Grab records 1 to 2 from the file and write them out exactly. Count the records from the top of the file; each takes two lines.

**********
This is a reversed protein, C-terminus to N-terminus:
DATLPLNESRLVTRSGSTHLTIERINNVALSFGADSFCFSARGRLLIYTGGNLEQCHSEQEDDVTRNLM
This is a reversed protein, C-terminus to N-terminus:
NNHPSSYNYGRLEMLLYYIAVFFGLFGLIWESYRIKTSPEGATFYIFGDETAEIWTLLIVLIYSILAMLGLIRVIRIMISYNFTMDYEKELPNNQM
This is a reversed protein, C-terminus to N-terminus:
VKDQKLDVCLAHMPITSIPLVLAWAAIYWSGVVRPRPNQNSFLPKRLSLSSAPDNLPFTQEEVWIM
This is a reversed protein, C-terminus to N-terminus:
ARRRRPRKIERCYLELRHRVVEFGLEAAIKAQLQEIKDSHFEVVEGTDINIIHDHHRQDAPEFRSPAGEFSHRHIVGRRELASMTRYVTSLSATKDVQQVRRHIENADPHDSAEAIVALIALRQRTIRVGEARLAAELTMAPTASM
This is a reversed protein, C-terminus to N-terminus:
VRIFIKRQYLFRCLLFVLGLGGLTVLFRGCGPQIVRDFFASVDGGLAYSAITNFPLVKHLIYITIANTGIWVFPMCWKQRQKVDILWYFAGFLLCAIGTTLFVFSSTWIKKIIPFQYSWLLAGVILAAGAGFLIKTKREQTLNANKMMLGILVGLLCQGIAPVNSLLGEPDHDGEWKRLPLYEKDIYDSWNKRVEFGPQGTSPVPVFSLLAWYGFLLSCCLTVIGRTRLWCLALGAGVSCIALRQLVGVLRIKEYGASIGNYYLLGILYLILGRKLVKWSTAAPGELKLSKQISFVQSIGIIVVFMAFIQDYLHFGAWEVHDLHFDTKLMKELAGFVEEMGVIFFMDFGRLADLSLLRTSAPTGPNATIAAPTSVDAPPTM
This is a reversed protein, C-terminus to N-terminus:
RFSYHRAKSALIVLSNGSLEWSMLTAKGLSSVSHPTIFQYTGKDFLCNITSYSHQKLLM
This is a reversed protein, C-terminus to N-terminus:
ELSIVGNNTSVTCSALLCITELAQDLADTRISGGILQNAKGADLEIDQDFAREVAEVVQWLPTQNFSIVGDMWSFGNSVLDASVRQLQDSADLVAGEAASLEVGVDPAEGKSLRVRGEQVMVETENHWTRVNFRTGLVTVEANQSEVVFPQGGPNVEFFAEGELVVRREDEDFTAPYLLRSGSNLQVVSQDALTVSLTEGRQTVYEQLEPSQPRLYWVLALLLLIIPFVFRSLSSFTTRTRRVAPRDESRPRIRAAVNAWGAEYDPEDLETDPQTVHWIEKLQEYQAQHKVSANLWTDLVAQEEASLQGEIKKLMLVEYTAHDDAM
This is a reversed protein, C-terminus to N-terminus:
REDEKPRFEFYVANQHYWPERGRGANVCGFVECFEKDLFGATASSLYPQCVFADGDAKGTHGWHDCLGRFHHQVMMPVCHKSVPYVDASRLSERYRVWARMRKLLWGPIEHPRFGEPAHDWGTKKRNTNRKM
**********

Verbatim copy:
This is a reversed protein, C-terminus to N-terminus:
DATLPLNESRLVTRSGSTHLTIERINNVALSFGADSFCFSARGRLLIYTGGNLEQCHSEQEDDVTRNLM
This is a reversed protein, C-terminus to N-terminus:
NNHPSSYNYGRLEMLLYYIAVFFGLFGLIWESYRIKTSPEGATFYIFGDETAEIWTLLIVLIYSILAMLGLIRVIRIMISYNFTMDYEKELPNNQM